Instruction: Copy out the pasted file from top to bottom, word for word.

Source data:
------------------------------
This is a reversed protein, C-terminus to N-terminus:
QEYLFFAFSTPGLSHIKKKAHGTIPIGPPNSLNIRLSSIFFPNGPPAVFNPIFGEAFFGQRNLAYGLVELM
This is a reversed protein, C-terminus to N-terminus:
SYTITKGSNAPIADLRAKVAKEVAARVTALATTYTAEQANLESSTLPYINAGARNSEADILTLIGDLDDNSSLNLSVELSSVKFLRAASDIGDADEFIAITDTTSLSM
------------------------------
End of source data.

This is a reversed protein, C-terminus to N-terminus:
QEYLFFAFSTPGLSHIKKKAHGTIPIGPPNSLNIRLSSIFFPNGPPAVFNPIFGEAFFGQRNLAYGLVELM
This is a reversed protein, C-terminus to N-terminus:
SYTITKGSNAPIADLRAKVAKEVAARVTALATTYTAEQANLESSTLPYINAGARNSEADILTLIGDLDDNSSLNLSVELSSVKFLRAASDIGDADEFIAITDTTSLSM